Tips & Hints
- Review the current structure and role within your business – do you need the same skill sets, or do you require different skills and competencies to meet your future business needs?
- Talk to us about current recruitment “hot spots” – what are the roles that are currently in high demand and short supply.
- Is the vacancy an opportunity to promote or develop an existing employee.
- If the economy is tough can you exist without this permanent role and perhaps utilise a mix of extending other roles, or consider part-time and temporary or contract staff?
- Is this an opportunity to stretch a more junior employee and provide mentoring to develop them further?
- What technical skills do you need in your business that you don’t currently have – this is an opportunity to bring them in and train other staff
- If possible prepare a job specification – describe your ideal employee, the qualifications and experience you need and the personal qualities that would fit with your team.
- Allow time for the recruitment process. Then depending on the candidate they may have to give up to a month’s notice period. Don’t rush and take a candidate because you’re pushed for time – an interim temp or contract employee can assist in the meantime.
- Be flexible with interview times for candidates. It is sometimes difficult to co-ordinate your key staff to meet with candidates, be as flexible as possible keeping in mind that some candidates are still working for employers.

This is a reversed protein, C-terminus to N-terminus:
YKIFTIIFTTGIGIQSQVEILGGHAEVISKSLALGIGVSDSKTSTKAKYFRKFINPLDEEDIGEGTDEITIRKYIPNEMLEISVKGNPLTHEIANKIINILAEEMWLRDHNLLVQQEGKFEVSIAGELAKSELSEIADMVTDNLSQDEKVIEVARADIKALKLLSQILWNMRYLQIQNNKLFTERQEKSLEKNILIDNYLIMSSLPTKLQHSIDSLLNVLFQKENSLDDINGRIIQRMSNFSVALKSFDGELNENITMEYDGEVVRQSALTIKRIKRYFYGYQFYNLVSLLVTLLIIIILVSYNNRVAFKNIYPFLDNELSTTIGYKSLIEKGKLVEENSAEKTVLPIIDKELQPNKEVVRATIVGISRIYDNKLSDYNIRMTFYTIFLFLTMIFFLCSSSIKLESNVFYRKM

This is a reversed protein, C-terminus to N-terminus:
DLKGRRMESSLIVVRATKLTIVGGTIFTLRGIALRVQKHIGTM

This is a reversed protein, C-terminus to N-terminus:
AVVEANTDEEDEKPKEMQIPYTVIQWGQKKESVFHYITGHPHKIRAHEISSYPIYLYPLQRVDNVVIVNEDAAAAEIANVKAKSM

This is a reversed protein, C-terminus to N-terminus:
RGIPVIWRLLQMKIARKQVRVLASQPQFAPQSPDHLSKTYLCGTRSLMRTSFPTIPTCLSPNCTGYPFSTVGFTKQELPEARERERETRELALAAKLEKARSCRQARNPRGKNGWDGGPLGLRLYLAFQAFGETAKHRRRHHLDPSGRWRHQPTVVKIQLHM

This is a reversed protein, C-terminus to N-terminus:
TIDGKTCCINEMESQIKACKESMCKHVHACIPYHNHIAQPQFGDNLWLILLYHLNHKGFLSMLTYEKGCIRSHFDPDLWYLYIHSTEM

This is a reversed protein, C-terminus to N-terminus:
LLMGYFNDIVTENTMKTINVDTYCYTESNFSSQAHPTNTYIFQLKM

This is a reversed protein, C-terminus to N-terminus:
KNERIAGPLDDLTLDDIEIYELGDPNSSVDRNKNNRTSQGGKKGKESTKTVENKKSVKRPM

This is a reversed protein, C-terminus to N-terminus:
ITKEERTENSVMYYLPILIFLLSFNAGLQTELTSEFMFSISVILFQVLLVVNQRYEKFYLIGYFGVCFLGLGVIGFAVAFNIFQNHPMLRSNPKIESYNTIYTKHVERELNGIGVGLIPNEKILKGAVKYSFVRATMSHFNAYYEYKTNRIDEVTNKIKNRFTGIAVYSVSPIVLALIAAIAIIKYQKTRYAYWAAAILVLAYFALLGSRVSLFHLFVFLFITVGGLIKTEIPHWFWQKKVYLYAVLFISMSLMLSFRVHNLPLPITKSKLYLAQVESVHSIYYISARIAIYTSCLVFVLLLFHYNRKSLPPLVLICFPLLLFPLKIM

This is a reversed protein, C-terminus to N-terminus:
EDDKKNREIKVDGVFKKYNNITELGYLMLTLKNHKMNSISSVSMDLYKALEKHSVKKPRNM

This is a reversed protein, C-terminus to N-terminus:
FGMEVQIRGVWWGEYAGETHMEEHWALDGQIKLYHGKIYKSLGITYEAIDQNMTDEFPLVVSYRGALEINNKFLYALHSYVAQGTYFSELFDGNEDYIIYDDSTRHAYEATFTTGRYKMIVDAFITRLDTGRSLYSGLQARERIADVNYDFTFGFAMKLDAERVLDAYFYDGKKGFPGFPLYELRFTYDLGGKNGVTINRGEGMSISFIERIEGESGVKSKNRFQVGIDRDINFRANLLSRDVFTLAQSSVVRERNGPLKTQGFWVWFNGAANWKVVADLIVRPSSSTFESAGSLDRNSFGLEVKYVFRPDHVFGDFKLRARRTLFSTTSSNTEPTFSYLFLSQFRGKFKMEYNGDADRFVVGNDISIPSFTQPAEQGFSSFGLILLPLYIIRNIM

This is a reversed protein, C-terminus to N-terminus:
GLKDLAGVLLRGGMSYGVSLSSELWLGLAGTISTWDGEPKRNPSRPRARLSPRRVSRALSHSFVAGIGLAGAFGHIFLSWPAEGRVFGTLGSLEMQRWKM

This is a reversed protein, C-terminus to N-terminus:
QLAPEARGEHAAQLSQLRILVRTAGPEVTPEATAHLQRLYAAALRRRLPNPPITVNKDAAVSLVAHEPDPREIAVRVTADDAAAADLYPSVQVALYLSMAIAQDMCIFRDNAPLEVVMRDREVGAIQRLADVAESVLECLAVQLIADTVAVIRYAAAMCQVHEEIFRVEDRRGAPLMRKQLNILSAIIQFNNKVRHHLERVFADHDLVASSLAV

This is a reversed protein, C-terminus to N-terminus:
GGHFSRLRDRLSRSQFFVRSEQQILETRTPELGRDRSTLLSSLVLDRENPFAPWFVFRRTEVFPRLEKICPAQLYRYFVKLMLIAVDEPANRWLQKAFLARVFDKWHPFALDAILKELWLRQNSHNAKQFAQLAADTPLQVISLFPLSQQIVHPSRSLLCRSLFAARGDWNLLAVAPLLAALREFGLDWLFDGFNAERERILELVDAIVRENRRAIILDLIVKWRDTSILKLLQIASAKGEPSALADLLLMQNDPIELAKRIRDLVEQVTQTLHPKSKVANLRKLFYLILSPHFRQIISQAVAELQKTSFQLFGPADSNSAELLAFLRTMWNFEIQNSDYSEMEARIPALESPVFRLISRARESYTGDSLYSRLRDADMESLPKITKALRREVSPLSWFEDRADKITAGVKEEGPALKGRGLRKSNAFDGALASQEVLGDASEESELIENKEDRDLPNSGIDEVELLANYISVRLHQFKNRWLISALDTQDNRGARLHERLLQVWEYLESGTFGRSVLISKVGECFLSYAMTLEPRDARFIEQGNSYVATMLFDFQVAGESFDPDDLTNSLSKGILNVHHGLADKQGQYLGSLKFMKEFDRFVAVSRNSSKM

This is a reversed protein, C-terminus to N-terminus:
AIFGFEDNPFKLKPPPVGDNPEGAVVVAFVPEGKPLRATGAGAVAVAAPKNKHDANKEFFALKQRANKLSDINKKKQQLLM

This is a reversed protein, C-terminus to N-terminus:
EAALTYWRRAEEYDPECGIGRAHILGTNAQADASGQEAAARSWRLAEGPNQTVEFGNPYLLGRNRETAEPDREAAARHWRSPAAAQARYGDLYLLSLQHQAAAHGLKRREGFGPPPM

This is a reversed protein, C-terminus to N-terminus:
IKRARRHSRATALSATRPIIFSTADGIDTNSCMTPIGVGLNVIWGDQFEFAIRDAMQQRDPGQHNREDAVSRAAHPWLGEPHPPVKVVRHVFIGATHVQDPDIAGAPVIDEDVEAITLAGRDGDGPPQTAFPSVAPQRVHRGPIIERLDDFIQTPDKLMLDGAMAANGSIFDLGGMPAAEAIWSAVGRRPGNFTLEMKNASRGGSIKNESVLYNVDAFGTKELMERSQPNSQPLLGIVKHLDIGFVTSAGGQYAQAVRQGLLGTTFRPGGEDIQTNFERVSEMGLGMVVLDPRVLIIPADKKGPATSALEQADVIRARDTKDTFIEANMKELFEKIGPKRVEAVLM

- Move through the interview and offer process as quickly as possible. In a competitive market the best employees are snapped up quickly. You don’t want to make an offer and find out that your perfect candidate has just taken another role, or you end up in a salary war.
- Try and keep to a maximum of two interviews – bring your key people together to interview rather than have the candidate have to attend additional meetings.
- Provide feedback to us so we can continually refine the process, understand your needs better and ensure the candidates are right for you.
- The interview is a two way process – you get to interview the prospective employee, however they are also interviewing you! You need to sell your role and the company to prospective candidates so they will want to work for you. Even if they don’t get the job you still want them to perceive your company as a professional and ethical business. Try and apply the 80/20 rule – you should be talking 20% of the time and listening 80% to get the candidates responses.
- Ensure all your “interviewers” are prepared for the interview. They should have read the candidates profile and resume, have some pre-prepared questions – note that the same questions should be asked of all candidates to ensure consistency and equality. We can provide advice and assistance in this regard. Notes on each candidate’s responses should be taken – when you are seeing several candidates it is very hard to recall details later.
- Keep to interview times, make sure there is sufficient gap between each interview to allow for any run-overs, and also to take a break to summarise your interview notes.
- Ensure you wrap up the interview on a positive note advising the candidate of next steps.
- The salary expectations for the role should have been determined at the start of the recruitment process, do not start haggling to reduce salary range when you find a good candidate. You want your new employee to be satisfied with their offer, not feeling undervalued.
- Once an offer has been accepted start working on an induction plan. Make sure your employees know when the new person is starting. Ensure work areas and resources (desk, stationery, phones, computer, expense accounts) are set up and any meetings and introductions are in the calendar. The first few days in a new role are daunting, the more you can do to make this a smooth transition for your new employee and make them feel welcome is fundamental.